Once the war ended, many returning soldiers had positive experiences with amphetamine for boosting mood and energy, fighting fatigue, etc.. Soon, Dexedrine (Dextro-Amphetamine) became widely prescribed for treating depression, obesity and lethargy (before ADHD had become a known medical condition). However, many Dexedrine users began abusing it and developing addictions, and by the late 60s, it had become somewhat taboo and was prescribed in much smaller numbers than before. While Dexedrine is the most well-known prescription amphetamine, meth-amphetamine has also been legally prescribed under the brand-name Desoxyn. It is still legal to prescribe Desoxyn in the US, though it is rare due to the sensationalism of the “meth epidemic” and the fact that many more profitable stimulants are pushed by the pharmaceutical industry. I’m not advocating meth, but it has been proven to be an extremely effective medication for both ADHD and Narcolepsy. Of course it is effective at a therapeutic level; recreational users of meth likely use 5, 10 even 20 times more than the therapeutic/prescribed level at a time.

Within the past 15 years, there has been a major resurgence of legally prescribed amphetamines and amphetamine-related medications due to ADHD becoming a more “mainstream” diagnosis for children and adults exhibiting symptoms that were once thought to be a result of low intelligence, depression, laziness or excitability–these all fall under the umbrella of ADD/ADHD. Ritalin (methylphenidate) was one of the first well-known medications to be widely prescribed for ADHD. Then came Adderall, an amphetamine that is roughly three quarters d-amphetamine (Dexedrine) and one quarter l-amphetamine–basically half Dexedrine and half Benzedrine (racemic amphetamine). In fact, Adderall  has its routes in Obetrol, which was used for weight loss and consisting of half d-meth-amphetamine and half racemic amphetamine. The formula was changed in the 1980s to what is now known as Adderall when Richwood/Shire bought the rights to Obetral in the mid 1990s and took advantage of the boom in ADD/ADHD diagnoses’ by re-marketing Adderall.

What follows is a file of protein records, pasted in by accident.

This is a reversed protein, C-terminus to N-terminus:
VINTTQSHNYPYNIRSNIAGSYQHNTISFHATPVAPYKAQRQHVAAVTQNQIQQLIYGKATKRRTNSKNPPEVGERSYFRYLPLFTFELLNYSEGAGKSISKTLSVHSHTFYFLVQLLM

Considering the history of legal amphetamine and meth-amphetamine prescriptions, and the fact that these medications are still widely prescribed today and are effective when used properly, it leads one to wonder why there is such hysteria created in regard to the “meth epidemic” and why Agassi has been so ostracized for his brief foray into recreational meth use. For those in the Northeastern US, meth is not something that is widely available on the illicit drug market–I’m sure one could find it if one traveled in those circles. However, in many other parts of the country, meth is constantly in the news and for the past twenty years almost, has been called an “epidemic” by the media. I’m not trying to marginalize the horrible impact of illicit meth-amphetamine addiction on families, communities and individuals; I simply seek to put it in proper context. Low quality meth can be produced rather easily by using crude precursor chemicals and production methods by individuals with a limited or non-existent grasp of basic chemistry.